What good is parity?

Parity. The league needs parity. It is taken as gospel that having weak teams start the season out of the running for a title, and having a few teams take home all the rings, is trouble for any league, especially the NBA.

It's even worse when you see the biggest-spending teams like the Lakers and Mavericks do well while the teams that spend little -- the Kings, Clippers and Timberwolves -- are predictably out of the running.

And it's not just idle fan chatter anymore. This idea has taken hold of the powers that be, because now it's supported by various kinds of research, and the reality that the NFL these days is as unpredictable as leagues get -- it's almost random who'll win any individual game, and TV ratings are insane.

That's why, today in New York City, there's a dogged collective bargaining fight going on between NBA owners and players.

The owners have spent much of their bargaining efforts moving toward a harder team-by-team salary cap (today proposing what they call a "Flex Cap.") They don't just want a harder cap to be scrooge-like, they insist. They want a harder cap to make the league more popular. I have even heard the suggestion that the players could make more money with a hard cap, because they get a percentage of revenue. And if every game on the NBA calendar were a closely fought battle, more people would watch on TV, the league would get a richer TV deal, and the league would have more money to share with players.

Imagine being David Stern trying to make this case to Billy Hunter. No, really, we want team-by-team hard caps to make you more money.

As Hunter cocks an eyebrow, however, Stern might say: But we've got studies. There's actual research.

And he's not lying.

There are whispers all over basketball. They've got studies from Europe! Increased parity increases TV viewership. That's the word on NBA geek street. And that's no small part of why the league has chosen this year to shift their position from, essentially, one of keeping players attached to their teams for the long-term, to, instead, forcing teams to make hard decisions to keep costs down, much like in the NFL.

The studies are the difference.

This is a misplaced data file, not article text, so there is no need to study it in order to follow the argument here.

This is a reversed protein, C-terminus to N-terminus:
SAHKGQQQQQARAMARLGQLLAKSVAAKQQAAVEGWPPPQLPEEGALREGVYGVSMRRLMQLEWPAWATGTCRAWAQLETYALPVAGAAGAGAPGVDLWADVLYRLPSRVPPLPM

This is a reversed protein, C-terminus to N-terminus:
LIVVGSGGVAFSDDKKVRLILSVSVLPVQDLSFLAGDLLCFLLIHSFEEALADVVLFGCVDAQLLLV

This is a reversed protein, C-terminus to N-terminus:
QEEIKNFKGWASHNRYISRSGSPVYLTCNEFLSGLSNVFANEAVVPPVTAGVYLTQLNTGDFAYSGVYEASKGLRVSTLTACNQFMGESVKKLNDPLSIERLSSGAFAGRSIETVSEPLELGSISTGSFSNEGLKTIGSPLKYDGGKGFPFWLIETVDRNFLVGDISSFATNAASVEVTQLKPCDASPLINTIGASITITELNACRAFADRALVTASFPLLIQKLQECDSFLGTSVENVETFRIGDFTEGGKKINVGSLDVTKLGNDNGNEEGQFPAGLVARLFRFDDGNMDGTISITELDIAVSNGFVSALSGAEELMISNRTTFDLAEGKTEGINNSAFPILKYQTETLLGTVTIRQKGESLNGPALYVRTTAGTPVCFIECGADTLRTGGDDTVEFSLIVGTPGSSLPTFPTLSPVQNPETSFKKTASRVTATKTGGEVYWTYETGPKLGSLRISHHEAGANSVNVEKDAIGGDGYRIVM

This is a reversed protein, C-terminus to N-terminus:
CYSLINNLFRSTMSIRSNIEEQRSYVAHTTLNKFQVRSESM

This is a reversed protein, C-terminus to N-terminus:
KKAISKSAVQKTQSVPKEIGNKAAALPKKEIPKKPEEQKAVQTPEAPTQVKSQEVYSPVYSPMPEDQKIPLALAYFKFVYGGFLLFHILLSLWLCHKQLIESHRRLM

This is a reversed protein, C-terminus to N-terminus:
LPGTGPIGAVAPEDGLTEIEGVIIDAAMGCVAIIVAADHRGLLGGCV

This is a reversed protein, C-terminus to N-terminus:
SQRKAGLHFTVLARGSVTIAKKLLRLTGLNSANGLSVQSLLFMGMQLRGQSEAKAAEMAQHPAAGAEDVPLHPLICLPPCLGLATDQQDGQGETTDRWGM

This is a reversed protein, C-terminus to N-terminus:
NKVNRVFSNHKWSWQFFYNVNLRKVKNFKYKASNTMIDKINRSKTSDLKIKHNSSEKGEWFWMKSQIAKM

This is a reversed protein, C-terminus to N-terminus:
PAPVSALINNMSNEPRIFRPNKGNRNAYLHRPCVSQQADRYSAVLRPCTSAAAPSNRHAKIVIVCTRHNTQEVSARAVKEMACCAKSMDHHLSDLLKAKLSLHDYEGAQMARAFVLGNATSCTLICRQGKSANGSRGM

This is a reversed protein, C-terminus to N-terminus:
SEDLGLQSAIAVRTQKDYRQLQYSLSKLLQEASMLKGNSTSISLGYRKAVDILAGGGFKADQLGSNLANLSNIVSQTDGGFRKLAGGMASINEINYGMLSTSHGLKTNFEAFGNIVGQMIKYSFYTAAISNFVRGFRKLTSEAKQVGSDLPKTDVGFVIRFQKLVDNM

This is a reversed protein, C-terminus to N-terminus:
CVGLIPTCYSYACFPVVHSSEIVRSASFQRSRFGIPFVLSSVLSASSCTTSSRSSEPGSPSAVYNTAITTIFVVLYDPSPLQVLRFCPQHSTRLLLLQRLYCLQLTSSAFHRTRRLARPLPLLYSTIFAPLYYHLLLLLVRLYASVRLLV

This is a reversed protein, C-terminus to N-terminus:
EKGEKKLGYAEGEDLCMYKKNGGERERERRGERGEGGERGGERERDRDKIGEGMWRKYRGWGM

So I called up the author of one of those studies, to ask him to explain, and, surprisingly, he had little to say in support of the league's position. Instead, he takes a position much like the union's: That all this talk about competitive balance is really a smokescreen, and real issue is delivering increased profits to owners.

My conversation with David Forrest, a professor of economics and England's University of Salford:

The story coming from NBA owners these days is that increased parity has great potential to improve TV ratings, and there's research to show that. Is that true?

I doubt there's any research outside European soccer.

There's a great mass of literature on physical attendance at the stadium, which tends not to be very convincing on the idea that people are very obsessed with what economists always refer to as "competitive balance," and what you equally correctly call "parity."

People have done surveys in which they've shown that out of dozens and dozens of different countries, different sports, different time periods, you can explain an awful lot about the ups and downs of attendances between matches.

But you can't really get a measure of parity to be statistically significant. Only a handful of studies have ever indicated that that's a factor in the variation in attendance.

So I would say that if they were talking about stadium attendance -- I know they're not -- then I would say, well, they've precious little evidence to support their case.

That gets us off to a starting point, of course, because it suggests, at least, that the population is not absolutely clamoring for equal games, compared to likely-to-be-one-sided games.

If sports leagues try to get exemptions from accusations of illegal collusion and so on, by mentioning competitive balance, I think they would to very badly in the courts, because the evidence isn't there.

Now, of course, the only reason I mention stadium attendance is that we don't have much to go on as far as direct studies of television audience size are concerned.

But we have got something. We did something, and Stefan Szymanski at City University in London also did something.

Now what we did was we looked at the determinants of Premier League audience size. We modeled the determinance of attendance, and we found that the expected disparity in the match -- this is not across the season, but in the individual match, as measured by the difference in betting odds between the two teams' chances -- was a predictor of the size of the television audience.

But it wasn't a very powerful predictor.

It didn't move the audience very much, compared with the other things we had in as explanatory variables. The most powerful was a measure of the aggregate quality of the two teams, measured by the wage bill of all the people on the pitch.

Just salaries is a good measure of team quality?

The soccer market is very competitive and international, and generally, you get what you pay for in those markets. You do find that salary bill predicts league rankings very well.

We already had a measure of the disparity between the teams, but then we looked at the two teams collectively for quality, by wage bill ... it was that which was really pushing the variations in audience.

In conclusion, from that study, I'd say there is mild support for what the NBA is saying. But there are other, far more important things in the determination of TV audience size.

For instance?

The recent performances of the teams, being one of a couple of glamour teams -- the Manchester United/Liverpool effect, day of week, time of year mattered as well.

This is all very well, I think it's a decent study. It's the first, as far as I know, that looked at TV audience size for sports events.